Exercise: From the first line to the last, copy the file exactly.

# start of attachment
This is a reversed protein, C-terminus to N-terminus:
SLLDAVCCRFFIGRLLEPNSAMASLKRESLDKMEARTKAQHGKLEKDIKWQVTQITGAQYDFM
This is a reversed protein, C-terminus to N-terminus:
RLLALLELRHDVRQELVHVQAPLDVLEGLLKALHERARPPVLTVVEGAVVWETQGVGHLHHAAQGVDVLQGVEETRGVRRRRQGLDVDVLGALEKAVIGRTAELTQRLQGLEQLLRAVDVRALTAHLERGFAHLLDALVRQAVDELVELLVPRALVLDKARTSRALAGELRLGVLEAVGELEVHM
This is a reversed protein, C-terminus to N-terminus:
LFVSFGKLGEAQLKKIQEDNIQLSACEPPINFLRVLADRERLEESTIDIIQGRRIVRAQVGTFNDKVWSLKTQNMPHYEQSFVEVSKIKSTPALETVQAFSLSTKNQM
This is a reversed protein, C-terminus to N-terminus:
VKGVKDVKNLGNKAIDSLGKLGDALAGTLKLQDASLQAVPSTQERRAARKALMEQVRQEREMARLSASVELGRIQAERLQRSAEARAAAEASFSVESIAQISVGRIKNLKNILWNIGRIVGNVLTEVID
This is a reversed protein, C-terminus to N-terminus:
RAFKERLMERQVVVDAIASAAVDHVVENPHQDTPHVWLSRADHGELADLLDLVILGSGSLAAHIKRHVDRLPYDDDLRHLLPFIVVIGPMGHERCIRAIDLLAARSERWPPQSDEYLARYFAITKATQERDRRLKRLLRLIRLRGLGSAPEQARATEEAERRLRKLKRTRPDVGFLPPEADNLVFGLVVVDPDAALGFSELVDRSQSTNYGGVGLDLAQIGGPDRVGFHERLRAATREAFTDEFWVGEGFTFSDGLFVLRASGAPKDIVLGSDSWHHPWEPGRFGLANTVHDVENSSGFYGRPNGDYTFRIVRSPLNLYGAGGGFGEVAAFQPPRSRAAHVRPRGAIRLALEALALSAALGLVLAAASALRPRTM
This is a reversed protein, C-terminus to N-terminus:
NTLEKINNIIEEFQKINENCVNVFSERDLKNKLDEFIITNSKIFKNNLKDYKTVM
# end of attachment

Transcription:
This is a reversed protein, C-terminus to N-terminus:
SLLDAVCCRFFIGRLLEPNSAMASLKRESLDKMEARTKAQHGKLEKDIKWQVTQITGAQYDFM
This is a reversed protein, C-terminus to N-terminus:
RLLALLELRHDVRQELVHVQAPLDVLEGLLKALHERARPPVLTVVEGAVVWETQGVGHLHHAAQGVDVLQGVEETRGVRRRRQGLDVDVLGALEKAVIGRTAELTQRLQGLEQLLRAVDVRALTAHLERGFAHLLDALVRQAVDELVELLVPRALVLDKARTSRALAGELRLGVLEAVGELEVHM
This is a reversed protein, C-terminus to N-terminus:
LFVSFGKLGEAQLKKIQEDNIQLSACEPPINFLRVLADRERLEESTIDIIQGRRIVRAQVGTFNDKVWSLKTQNMPHYEQSFVEVSKIKSTPALETVQAFSLSTKNQM
This is a reversed protein, C-terminus to N-terminus:
VKGVKDVKNLGNKAIDSLGKLGDALAGTLKLQDASLQAVPSTQERRAARKALMEQVRQEREMARLSASVELGRIQAERLQRSAEARAAAEASFSVESIAQISVGRIKNLKNILWNIGRIVGNVLTEVID
This is a reversed protein, C-terminus to N-terminus:
RAFKERLMERQVVVDAIASAAVDHVVENPHQDTPHVWLSRADHGELADLLDLVILGSGSLAAHIKRHVDRLPYDDDLRHLLPFIVVIGPMGHERCIRAIDLLAARSERWPPQSDEYLARYFAITKATQERDRRLKRLLRLIRLRGLGSAPEQARATEEAERRLRKLKRTRPDVGFLPPEADNLVFGLVVVDPDAALGFSELVDRSQSTNYGGVGLDLAQIGGPDRVGFHERLRAATREAFTDEFWVGEGFTFSDGLFVLRASGAPKDIVLGSDSWHHPWEPGRFGLANTVHDVENSSGFYGRPNGDYTFRIVRSPLNLYGAGGGFGEVAAFQPPRSRAAHVRPRGAIRLALEALALSAALGLVLAAASALRPRTM
This is a reversed protein, C-terminus to N-terminus:
NTLEKINNIIEEFQKINENCVNVFSERDLKNKLDEFIITNSKIFKNNLKDYKTVM